2 popes praying: Egyptian Copt and Pope Francis
BY NICOLE WINFIELD | The Associated Press May 10, 2013 9:06AM
Pope Francis, right, and Coptic Orthodox Church of Egypt Pope Tawadros II pose for photographers during their private audience in the pontiff's library, at the Vatican, Friday, May 10, 2013. | AP Photo
VATICAN CITY — Two popes prayed together Friday at the Vatican, one Catholic and one Orthodox, in a sign of improving ties following the election of new leaders for both churches.
Pope Francis welcomed the head of the Coptic Orthodox Church of Egypt, Pope Tawadros II, in the first such meeting at the Vatican in 40 years, saying his visit “strengthens the bonds of friendship and brotherhood” between the two churches.
The Coptic and Catholic churches split in the fifth century over theocratic differences.
Christians comprise about 10 percent of Egypt’s population. The Coptic Orthodox Church of Egypt counts about 10 million faithful, while the Coptic Catholic Church in Egypt — whose faithful are loyal to Pope Francis — counts about 165,000.
Both, however, have complained about increased discrimination and attacks against them since the 2011 overthrow of longtime Egyptian ruler Hosni Mubarak, especially with the rise of Egypt’s Muslim Brotherhood.
With Francis in white and Tawadros in black, the two prayed together for peace Friday in the modern, mosaic-covered Redemptoris Mater Chapel inside the Apostolic Palace. Arabic chants dominated the simple ceremony.
The occasion was to mark the 40th anniversary of a declaration for improving ties signed in 1973 at the Vatican by Pope Paul VI and Tawadros’ predecessor, Pope Shenouda III, who died last year. The late Pope John Paul II visited Shenouda in Cairo in 2000.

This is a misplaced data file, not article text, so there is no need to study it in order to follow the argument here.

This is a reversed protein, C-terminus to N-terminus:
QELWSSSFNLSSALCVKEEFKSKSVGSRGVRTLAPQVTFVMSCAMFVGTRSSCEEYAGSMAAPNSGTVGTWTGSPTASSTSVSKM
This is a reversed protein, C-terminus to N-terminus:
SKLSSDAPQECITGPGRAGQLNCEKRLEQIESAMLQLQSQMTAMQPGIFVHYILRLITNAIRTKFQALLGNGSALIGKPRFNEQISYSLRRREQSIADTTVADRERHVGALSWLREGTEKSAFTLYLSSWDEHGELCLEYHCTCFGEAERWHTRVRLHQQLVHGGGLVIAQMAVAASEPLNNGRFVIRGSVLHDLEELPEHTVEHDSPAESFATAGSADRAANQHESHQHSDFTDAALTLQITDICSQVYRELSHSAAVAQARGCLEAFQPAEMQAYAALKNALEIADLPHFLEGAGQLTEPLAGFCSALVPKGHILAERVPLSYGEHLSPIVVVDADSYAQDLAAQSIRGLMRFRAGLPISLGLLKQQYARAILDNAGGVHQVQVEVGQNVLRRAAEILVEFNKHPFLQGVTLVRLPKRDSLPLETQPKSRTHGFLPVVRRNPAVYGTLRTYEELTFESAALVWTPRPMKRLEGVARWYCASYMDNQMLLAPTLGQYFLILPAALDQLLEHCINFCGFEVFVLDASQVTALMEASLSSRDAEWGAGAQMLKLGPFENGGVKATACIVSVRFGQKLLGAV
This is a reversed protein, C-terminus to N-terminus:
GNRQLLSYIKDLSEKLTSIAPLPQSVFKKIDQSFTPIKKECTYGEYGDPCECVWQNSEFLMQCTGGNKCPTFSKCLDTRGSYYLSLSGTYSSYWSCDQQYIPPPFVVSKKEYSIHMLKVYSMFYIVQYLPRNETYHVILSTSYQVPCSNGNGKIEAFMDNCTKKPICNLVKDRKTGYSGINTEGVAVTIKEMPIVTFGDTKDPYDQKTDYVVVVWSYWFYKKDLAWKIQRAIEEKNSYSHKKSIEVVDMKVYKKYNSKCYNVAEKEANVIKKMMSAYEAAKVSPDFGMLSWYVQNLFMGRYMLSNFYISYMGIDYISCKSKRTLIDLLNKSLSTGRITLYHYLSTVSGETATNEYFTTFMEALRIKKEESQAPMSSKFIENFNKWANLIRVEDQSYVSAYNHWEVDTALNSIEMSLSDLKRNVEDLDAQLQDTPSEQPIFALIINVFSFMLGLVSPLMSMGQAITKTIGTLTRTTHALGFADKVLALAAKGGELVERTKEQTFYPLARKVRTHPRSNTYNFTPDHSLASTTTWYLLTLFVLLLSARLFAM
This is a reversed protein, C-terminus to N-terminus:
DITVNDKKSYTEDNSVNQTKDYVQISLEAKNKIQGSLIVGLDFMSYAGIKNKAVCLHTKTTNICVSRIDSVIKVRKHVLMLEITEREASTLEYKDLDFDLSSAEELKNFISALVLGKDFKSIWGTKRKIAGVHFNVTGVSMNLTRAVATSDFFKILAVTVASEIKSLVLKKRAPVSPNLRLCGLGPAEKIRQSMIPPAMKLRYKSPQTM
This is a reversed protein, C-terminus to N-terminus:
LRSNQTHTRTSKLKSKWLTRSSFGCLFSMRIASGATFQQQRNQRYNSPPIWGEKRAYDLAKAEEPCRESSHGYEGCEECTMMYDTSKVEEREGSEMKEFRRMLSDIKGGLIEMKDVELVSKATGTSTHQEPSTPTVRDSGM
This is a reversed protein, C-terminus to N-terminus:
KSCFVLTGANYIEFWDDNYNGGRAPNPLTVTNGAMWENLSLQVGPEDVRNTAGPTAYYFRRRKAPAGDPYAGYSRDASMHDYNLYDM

Francis on Friday referred to the “suffering” of Christians, saying their shared suffering can be a source of strength and unity.
“From shared suffering can blossom forth forgiveness, reconciliation and peace, with God’s help,” he said.
Since taking office last year, Tawadros has reached out to Egypt’s Catholic community, attending the installation of the new Catholic patriarch and helping form a council of Christian churches in Egypt.
Francis, for his part, has made several overtures to the Orthodox Church. The Istanbul-based Ecumenical Patriarch Bartholomew, the spiritual leader of the world’s Orthodox Christians, attended Francis’ installation ceremony in an important gesture of unity.
In his remarks, Tawadros said he had wanted to come to Rome to congratulate Francis on his election, invite him to Egypt and to try to build both unity between the churches and peace in the region.
“Working together to promote ecumenical dialogue and peace on earth will be our mutual aim,” he said in English.
Tawadros’ presence inside the Apostolic Palace meant there were actually three popes inside the Vatican on Friday: Emeritus Pope Benedict XVI was in his retirement home in a monastery inside the Vatican gardens.